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  • ARM on Moore's Law at 50: Are we planning for retirement?

    On Monday morning on December 7, 2016 Greg Yeric of Arm gave an excellent and wide ranging plenary talk at IEDM entitled “Moore's Law at 50: Are we planning for retirement?”. You can download Greg’s slide deck here.

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    Moore’s law is now fifty years old and for the last fifty years, transistors per IC have been doubling every year! The question now is how long can we keep this up? Greg then went on to review several of the previous predictions that Moore’s law was coming to the end including a chart from the economist showing when the prediction was made and what the predicted end date was. The interesting thing is in the economist chart the lines for when the prediction was made and the line for the end-date are converging with a convergence date of 2029!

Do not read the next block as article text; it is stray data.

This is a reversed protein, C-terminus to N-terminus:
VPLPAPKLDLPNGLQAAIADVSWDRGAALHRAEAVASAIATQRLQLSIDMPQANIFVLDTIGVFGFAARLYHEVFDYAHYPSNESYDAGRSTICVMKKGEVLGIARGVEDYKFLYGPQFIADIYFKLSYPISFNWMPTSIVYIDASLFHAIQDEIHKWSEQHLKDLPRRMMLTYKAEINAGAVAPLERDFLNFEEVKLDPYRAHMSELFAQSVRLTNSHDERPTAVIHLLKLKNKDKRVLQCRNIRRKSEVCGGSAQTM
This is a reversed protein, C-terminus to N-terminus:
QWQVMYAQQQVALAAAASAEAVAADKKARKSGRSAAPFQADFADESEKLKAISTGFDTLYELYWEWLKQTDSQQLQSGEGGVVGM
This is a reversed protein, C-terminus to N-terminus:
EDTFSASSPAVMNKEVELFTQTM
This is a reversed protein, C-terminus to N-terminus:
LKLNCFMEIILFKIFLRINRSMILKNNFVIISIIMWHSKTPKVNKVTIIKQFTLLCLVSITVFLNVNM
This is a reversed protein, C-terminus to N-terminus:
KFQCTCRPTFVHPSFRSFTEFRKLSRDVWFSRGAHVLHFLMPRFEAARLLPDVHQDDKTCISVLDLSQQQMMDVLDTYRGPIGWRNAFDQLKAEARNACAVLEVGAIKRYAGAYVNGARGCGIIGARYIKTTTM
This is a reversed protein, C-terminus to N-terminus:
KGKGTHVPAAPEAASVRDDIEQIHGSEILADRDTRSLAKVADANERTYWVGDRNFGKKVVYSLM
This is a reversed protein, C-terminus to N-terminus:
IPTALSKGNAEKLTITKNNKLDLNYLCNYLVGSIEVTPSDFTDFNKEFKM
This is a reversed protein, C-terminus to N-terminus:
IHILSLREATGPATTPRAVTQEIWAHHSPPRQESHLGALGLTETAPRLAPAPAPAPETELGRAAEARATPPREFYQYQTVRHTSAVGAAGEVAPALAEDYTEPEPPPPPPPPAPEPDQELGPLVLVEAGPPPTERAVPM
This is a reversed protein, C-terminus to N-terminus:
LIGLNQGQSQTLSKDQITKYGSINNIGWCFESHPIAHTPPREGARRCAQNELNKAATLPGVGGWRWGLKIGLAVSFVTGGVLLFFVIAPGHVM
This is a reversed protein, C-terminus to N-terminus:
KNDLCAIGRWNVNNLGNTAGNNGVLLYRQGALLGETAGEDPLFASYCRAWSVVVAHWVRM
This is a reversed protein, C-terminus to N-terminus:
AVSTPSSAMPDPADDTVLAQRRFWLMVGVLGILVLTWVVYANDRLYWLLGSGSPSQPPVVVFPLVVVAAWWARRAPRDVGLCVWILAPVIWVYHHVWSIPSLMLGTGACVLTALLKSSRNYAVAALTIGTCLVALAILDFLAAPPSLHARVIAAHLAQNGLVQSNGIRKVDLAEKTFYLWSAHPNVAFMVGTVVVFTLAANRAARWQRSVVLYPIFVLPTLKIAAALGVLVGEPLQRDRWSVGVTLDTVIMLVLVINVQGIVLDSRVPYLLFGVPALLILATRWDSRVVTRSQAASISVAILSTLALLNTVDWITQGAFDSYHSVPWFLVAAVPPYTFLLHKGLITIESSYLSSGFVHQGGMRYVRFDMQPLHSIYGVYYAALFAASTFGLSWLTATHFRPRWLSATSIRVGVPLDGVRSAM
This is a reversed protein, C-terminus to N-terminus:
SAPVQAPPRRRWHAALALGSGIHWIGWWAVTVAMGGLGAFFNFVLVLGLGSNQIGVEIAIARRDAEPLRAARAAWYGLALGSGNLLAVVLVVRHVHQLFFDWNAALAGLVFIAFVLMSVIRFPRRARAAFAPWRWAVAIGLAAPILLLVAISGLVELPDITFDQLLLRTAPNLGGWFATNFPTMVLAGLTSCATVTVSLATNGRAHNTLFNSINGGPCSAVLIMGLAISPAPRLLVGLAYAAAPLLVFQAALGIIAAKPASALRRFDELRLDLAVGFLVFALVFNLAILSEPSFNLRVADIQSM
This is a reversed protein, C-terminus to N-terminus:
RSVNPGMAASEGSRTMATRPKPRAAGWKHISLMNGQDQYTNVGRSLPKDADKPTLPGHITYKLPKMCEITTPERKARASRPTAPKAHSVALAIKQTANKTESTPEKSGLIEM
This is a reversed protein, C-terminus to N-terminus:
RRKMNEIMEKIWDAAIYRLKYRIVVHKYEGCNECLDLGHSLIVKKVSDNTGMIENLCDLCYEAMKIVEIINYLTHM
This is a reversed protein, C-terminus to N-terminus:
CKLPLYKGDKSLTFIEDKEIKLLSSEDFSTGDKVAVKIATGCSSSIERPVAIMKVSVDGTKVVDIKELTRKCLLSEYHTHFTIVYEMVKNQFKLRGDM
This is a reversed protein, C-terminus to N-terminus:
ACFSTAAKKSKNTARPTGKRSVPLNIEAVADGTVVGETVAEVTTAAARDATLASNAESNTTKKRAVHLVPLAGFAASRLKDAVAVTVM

There have been a number of reports that cost per transistor is now going up but almost all of the reports trace back to work done by IBS. Greg then went on to discuss why this prediction is likely not true. First off some of the predictions around yield and wafer costs at 16/14nm appear pessimistic. Secondly, stepper speed at 7nm will be 50% faster than at 28nm, etch is also improving and there are mask cost reductions in the pipeline. Greg presented an alternate scenario that shows continued cost per transistor reductions through 7nm. The rate of cost improvement does slow down and there is also the issue that increasing mask and design cost require large volumes to make a part economical to design.

    But cost is just one part of the problem, today’s systems have to meet cost, performance and power requirements. In systems today everything has a power budget and the goal is to maximize performance within the power budget.